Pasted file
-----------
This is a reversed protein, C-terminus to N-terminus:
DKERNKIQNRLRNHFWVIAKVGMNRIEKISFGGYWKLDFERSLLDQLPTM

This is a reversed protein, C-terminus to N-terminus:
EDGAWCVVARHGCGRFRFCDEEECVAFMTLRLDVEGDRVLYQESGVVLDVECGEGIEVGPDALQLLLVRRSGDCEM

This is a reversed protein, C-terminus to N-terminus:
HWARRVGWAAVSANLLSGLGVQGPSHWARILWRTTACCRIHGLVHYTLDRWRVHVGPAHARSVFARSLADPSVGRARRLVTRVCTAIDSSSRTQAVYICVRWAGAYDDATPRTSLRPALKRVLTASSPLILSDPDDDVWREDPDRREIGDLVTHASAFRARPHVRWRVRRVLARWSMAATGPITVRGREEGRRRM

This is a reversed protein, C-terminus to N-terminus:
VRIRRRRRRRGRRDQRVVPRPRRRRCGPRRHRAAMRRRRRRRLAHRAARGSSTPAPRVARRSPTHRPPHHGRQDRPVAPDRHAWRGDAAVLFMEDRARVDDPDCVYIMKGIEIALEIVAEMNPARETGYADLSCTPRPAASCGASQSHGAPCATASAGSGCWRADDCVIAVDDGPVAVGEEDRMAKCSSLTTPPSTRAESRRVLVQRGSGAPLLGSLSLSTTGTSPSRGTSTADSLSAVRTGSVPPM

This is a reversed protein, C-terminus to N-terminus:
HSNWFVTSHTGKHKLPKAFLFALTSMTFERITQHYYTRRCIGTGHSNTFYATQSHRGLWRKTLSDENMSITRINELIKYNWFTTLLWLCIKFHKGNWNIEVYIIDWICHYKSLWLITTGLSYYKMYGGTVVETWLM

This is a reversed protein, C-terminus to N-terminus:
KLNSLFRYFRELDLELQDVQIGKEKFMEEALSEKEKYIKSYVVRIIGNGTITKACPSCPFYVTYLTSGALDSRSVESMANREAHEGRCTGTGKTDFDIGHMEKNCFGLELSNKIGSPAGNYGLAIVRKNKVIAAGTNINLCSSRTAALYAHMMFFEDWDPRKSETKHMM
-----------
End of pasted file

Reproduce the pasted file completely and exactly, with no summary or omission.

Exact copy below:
This is a reversed protein, C-terminus to N-terminus:
DKERNKIQNRLRNHFWVIAKVGMNRIEKISFGGYWKLDFERSLLDQLPTM

This is a reversed protein, C-terminus to N-terminus:
EDGAWCVVARHGCGRFRFCDEEECVAFMTLRLDVEGDRVLYQESGVVLDVECGEGIEVGPDALQLLLVRRSGDCEM

This is a reversed protein, C-terminus to N-terminus:
HWARRVGWAAVSANLLSGLGVQGPSHWARILWRTTACCRIHGLVHYTLDRWRVHVGPAHARSVFARSLADPSVGRARRLVTRVCTAIDSSSRTQAVYICVRWAGAYDDATPRTSLRPALKRVLTASSPLILSDPDDDVWREDPDRREIGDLVTHASAFRARPHVRWRVRRVLARWSMAATGPITVRGREEGRRRM

This is a reversed protein, C-terminus to N-terminus:
VRIRRRRRRRGRRDQRVVPRPRRRRCGPRRHRAAMRRRRRRRLAHRAARGSSTPAPRVARRSPTHRPPHHGRQDRPVAPDRHAWRGDAAVLFMEDRARVDDPDCVYIMKGIEIALEIVAEMNPARETGYADLSCTPRPAASCGASQSHGAPCATASAGSGCWRADDCVIAVDDGPVAVGEEDRMAKCSSLTTPPSTRAESRRVLVQRGSGAPLLGSLSLSTTGTSPSRGTSTADSLSAVRTGSVPPM

This is a reversed protein, C-terminus to N-terminus:
HSNWFVTSHTGKHKLPKAFLFALTSMTFERITQHYYTRRCIGTGHSNTFYATQSHRGLWRKTLSDENMSITRINELIKYNWFTTLLWLCIKFHKGNWNIEVYIIDWICHYKSLWLITTGLSYYKMYGGTVVETWLM

This is a reversed protein, C-terminus to N-terminus:
KLNSLFRYFRELDLELQDVQIGKEKFMEEALSEKEKYIKSYVVRIIGNGTITKACPSCPFYVTYLTSGALDSRSVESMANREAHEGRCTGTGKTDFDIGHMEKNCFGLELSNKIGSPAGNYGLAIVRKNKVIAAGTNINLCSSRTAALYAHMMFFEDWDPRKSETKHMM